Bahrain Confidential explores the mind of award-winning artist and animator, Yuri Pinzon.
What motivates you to get up in the morning?
I’m a runaway. I get up knowing that every moment of the day is solely up to me. I have to keep myself alive, fed, and I have to keep my practice as well. I realise that creating your life is a crushing responsibility if you no longer have excuses like ‘you’re doing this for your family’ or ‘this is what’s expected of you’. I get up in the morning to go to work in the studio and go home still exhilarated with the possibilities of the art in my life. I get up to gather experiences, to meet new people, be they artists, musicians, or whoever they are. I get up sometimes just to get through the day. Sometimes, I don’t get up at all. What really motivates me in the end is knowing I can create artworks that are extremely true to me, that sometimes have no purpose but just to express myself. If these works entertain or inspire others, that’s great. But I live for the joy of creation and that’s it.
Which artwork do you most identify yourself with?
Imagine walking into a gallery that’s hosted by some familiar artists that you know. Right away, you can tell whose is whose and also some pieces stand out because you can’t tell who made it. These are the pieces I hate. Because if your friends can’t recognise you through your work, then your work isn’t faithful to you and you’re probably trying to deceive some people or imitate other people. Art that I identify with is authentic and true to the artist. I identify with people, and that’s how I get to know them and appreciate them. You can identify with differences and similarities and this extends to the art that they produce. I just like to keep it that simple, because art doesn’t need to be excessive to be effective, just true to itself.
What really motivates me in the end is knowing I can create artworks that are extremely true to me, that sometimes have no purpose but just to express myself.
What does art mean to you?
Art is both my passion and profession. There are kids in their childhood that stick to their desks amongst the ruckus of recess and simply draw. These kids get labelled as artists and grow up unwittingly fulfilling their self-prophecy, often, this hobby becomes a passion and if they’re lucky it becomes a profession. However, art for me isn’t just this. It’s become a looking glass through which I see the world and it sees me. It’s my translator. Without it, I wouldn’t be able to cope with confusing feelings, talk about issues I feel close to, or even communicate support and interest with others. Art is my therapy, and at the same time it’s feeding me. I’m eternally grateful to have it.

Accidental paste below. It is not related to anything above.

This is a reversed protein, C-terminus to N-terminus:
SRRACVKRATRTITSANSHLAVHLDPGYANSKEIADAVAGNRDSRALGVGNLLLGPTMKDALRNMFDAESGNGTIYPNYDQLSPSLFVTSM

What do you aim to communicate through your art?
Art that’s meant to communicate should just communicate the artist’s voice. Any other aim, such as to scandalise or hype a topic is expecting a certain reaction from an audience. Yes, there are very experienced and intelligent artists that can do this but it can also take away from the experience of receiving an unexpected reaction. Simply communicating your point of view takes away the pressures of expectation and complications and lets your art’s reception be more organic and fun.
Can you describe your artistic process? How do you know when an artwork is finished?
I’m a big admirer of Warhol. He’s like a flash in his studio. I aim to be like him and sometimes I do the practices that he does. Simple ideas, simple objects, but viewed a few steps backwards. I love mixing representational scenes and expressionistic characters as well to somehow try to convey how I view a certain person or place. I usually work as soon as I feel the idea in my head, and I try to materialise it in this world as soon as I can. I’m afraid if I let time pass by, the idea will disappear or become deformed and I’ll lose interest. I know the artwork is finished if I’m tired or if the work itself feels tired.
Art is both my passion and profession… It’s become a looking glass through which I see the world and it sees me.
Which part of Bahrain is your favourite and why?
Bahrain is a dazzling place and I love the fact that art is thriving and living in the communities of Adliya. It really gives me hope when I hear about neighborhoods actively supporting exhibits and festivals and opening up galleries for artists and art-lovers alike. I’ve always been a fan of the Middle East and, with great care, often try to show this interest in my work through little details and motifs that I’ve picked up from this beautiful place.
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